Directed by James Wan.
Starring Annabelle Wallis, George Young, Jake Abel, Maddie Hasson, Michole Briana White, Jacqueline McKenzie, Ingrid Bisu, Jon Lee Brody, Paula Marshall, Patrick Cox, Rachel Winfree, Marina Mazepa, Madison Wolfe, Ruben Pla, Mercedes Colon, Amir AboulEla, Christian Clemenson, Jean Louisa Kelly, Susanna Thompson, Patricia Velasquez, Andy Bean, Ray Chase, Zoë Bell, and Mckenna Grace.
Madison is paralyzed by shocking visions of grisly murders, and her torment worsens as she discovers that these waking dreams are in fact terrifying realities.
Simultaneously outrageously dumb and go-for-broke madness that needs to be seen to be believed, director James Wan’s Malignant (from a story he conceived alongside Ingrid Bisu and Akela Cooper with the latter handling the screenplay) is the kind of no-holds-barred gonzo freakshow that a studio executive watchers in terror, not because the movie is scary but rather out of the realization that they have a different kind of nightmare on their hands; something unmarketable and nearly unexplainable that defies categorization (there are clear Giallo and slasher influences fused with the filmmaker’s typical fascination with demons, but beyond that, good luck pinning down precisely what Malignant is) to such a degree that Warner Bros. decided to hold the movie as long as possible until showing it to anyone.
There is an attempt to set the tone of this insanity, as a prologue set in 1993 depicts a team of doctors taking desperate measures to deal with a malicious entity capable of controlling electronic devices and communicating through speakers. Those two abilities are also normal compared to everything else in Malignant. This is also accomplished with over-the-top performances, a bombastic and cheesy score from Joseph Bishara, crash-zoom cinematography, and glimpses of grotesque violence teasing other horrific imagery. The key takeaway is that none of this is treated seriously; James Wan is not only freed from the shackles of a PG-13 rating (and the light R-rated fare of his The Conjuring movies), he seems to have no studio notes and has final cut on the project, seemingly making something that would fit right into the video nasty era and receive an X rating during the days of the original The Evil Dead.
It’s also a good thing that James Wan isn’t taking the narrative of Malignant seriously, considering it’s a diabolical piece of work employing everything from spousal abuse to rape as plot points. Of course, it could still be argued that the story has gotten way out of hand and that someone did need to step in to refine some of this in a manner that retains the mindless violence and wacky concept (even if you figure out what’s happening ahead of time, which is likely given the title of the movie, it’s impossible to prepare one for the absurdity of the final 20 minutes that are filled with laughs and winces among the carnage), but it’s also simply admirable watching the filmmaker push everything to the extreme.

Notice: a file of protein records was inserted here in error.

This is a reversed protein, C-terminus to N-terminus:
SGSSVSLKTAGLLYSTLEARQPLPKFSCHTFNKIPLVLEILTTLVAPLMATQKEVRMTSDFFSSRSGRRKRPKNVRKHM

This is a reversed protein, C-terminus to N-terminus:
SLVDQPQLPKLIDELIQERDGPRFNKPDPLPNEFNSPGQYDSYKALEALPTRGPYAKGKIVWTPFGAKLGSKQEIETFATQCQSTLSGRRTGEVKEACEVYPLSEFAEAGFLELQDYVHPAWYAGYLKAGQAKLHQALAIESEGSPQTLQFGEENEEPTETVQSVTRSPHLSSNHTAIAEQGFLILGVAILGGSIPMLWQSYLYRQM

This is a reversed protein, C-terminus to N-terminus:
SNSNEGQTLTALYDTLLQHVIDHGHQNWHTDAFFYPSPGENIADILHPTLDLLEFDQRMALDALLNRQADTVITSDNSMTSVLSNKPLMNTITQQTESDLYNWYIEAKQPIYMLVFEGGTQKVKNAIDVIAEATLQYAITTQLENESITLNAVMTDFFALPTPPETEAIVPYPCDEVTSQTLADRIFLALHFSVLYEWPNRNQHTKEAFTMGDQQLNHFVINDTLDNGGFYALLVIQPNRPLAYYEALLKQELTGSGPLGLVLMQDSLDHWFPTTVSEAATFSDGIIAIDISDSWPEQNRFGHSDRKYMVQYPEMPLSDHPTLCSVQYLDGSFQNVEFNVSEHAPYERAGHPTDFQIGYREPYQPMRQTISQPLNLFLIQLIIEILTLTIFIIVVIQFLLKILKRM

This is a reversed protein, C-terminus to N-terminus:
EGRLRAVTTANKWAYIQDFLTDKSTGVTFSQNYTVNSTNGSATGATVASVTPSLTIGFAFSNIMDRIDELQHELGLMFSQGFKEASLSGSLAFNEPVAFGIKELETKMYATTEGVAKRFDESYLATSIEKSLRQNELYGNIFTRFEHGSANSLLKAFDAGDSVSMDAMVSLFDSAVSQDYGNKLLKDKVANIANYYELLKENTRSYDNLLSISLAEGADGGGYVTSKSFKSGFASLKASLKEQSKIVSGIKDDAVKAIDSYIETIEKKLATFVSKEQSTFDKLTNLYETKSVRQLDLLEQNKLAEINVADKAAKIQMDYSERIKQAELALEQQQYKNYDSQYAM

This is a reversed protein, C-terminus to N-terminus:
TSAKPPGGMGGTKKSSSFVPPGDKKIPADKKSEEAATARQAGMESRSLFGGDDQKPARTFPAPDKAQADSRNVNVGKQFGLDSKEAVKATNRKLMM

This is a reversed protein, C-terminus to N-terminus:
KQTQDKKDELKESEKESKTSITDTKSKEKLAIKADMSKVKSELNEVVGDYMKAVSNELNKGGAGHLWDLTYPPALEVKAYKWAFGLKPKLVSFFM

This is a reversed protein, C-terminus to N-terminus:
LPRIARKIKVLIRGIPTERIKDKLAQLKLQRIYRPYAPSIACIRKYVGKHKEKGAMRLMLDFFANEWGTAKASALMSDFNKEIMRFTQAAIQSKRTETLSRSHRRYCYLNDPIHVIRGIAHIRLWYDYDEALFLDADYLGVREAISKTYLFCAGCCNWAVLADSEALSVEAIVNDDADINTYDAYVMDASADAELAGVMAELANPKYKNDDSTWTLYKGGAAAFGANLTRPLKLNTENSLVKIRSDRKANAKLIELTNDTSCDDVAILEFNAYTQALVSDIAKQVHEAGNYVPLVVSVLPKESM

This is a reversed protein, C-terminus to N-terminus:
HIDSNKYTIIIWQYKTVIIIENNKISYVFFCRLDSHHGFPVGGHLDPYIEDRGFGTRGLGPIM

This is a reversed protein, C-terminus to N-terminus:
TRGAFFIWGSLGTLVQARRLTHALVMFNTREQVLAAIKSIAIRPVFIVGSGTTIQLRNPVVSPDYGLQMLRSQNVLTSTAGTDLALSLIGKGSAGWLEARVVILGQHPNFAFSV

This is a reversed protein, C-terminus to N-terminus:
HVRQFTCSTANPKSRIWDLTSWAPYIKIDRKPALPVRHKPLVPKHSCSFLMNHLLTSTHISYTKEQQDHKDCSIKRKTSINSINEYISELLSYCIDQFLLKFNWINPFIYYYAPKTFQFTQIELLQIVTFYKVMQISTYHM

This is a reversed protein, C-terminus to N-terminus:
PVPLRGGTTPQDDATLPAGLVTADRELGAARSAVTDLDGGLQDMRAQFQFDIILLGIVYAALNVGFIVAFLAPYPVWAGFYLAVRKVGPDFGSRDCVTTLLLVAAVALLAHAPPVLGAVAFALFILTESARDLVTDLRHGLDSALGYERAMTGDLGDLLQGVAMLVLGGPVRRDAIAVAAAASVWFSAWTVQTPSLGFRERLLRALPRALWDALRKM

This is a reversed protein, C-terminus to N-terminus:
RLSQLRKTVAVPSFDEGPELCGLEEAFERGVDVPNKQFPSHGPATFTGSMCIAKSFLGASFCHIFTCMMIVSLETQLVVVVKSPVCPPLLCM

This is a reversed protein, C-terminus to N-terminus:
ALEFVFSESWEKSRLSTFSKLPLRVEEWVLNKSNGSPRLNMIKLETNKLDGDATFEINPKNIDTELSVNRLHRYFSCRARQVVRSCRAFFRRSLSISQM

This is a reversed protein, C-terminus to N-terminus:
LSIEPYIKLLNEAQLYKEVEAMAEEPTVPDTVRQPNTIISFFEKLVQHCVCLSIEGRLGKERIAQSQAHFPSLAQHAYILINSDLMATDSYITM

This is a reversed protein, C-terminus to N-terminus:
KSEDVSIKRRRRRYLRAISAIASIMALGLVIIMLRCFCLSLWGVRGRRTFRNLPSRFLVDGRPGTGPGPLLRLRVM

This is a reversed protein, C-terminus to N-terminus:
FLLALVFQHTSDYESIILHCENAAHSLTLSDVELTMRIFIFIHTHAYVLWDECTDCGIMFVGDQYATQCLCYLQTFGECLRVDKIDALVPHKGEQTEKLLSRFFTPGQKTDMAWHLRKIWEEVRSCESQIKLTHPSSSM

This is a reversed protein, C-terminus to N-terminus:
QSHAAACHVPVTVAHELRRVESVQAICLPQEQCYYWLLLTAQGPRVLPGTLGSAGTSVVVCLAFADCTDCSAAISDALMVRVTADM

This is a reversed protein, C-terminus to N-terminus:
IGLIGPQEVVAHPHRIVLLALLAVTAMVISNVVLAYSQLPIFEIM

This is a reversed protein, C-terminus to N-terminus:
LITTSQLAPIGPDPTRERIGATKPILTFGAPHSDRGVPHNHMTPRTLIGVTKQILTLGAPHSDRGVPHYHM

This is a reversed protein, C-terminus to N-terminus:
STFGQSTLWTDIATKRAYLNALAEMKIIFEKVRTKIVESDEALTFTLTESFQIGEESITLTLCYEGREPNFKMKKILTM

Anyway, Malignant stars Annabelle Wallis as Madison, an emotionally and physically battered housewife trying to birth a child for husband Derek (Jake Abel), to no avail as miscarriages tend to be a recurring tragedy (again, James Wan is unrestrained and tossing every trauma he can think of into the mix). It’s also not long before the temperamental SOB is punching her, subsequently finding himself murdered by a demonic long-haired figure cloaked in black. Unfortunately, the sinister being is too late as Madison has lost another unborn baby.
The aftermath brings into the picture a pair of detectives played by George Young and Michole Briana White, turning Malignant into a goofy thriller where they start hunting down what Madison believes to be an imaginary friend named Gabriel (with some admittedly sinister voice work from Ray Chase, while Marina Mazepa handles the physical appearances complete with crab walking and other painful-looking displays of flexibility) enacting the killing. It’s also worth noting that Gabriel is wielding a ceremonial dagger of some kind, now turning his attention towards the doctors from the beginning of the film due to predictable reasons. Gabriel can also psychically link up with Madison, forcing her to observe the grisly slayings that contain appropriately hideous practical makeup effects.
The ideas are all there, but the actual story of Malignant is beyond silly, factoring in a sister for Madison that she reveals to be non-biologically related to with yet another dose of intentionally cringe-acting. A mysterious unnamed Jane Doe also happens to be the target of Gabriel, paving the way for yet another outlandishly dumb plot twist. There’s also the sensation that even if what’s transpiring on screen is technically entertaining, it’s all so unintentionally amusing to watch unfold that it’s nearly impossible to have a legitimate reaction. I’m not sure what I laughed harder at; a supposed demon running away by dropping down a fire escape one guardrail at a time with a detective in hot pursuit or that same detective having a chair thrown at him from across the room.
Of course, the narrative is also so cuckoo that plenty of elements straight up make no sense even in the context of supernatural affairs. Aspects of the ending (much like everything else here) prompt a resounding “WTF” but are easily dismissible considering the batshit insane fight sequence preceding it. Malignant is somewhere between a curious misfire and unfiltered genius from James Wan; it’s both terrible yet deserves to be seen for its deplorable imagination.
Flickering Myth Rating – Film: ★ / Movie: ★ ★ ★
Robert Kojder is a member of the Chicago Film Critics Association and the Critics Choice Association. He is also the Flickering Myth Reviews Editor. Check here for new reviews, follow my Twitter or Letterboxd, or email me at MetalGearSolid719@gmail.com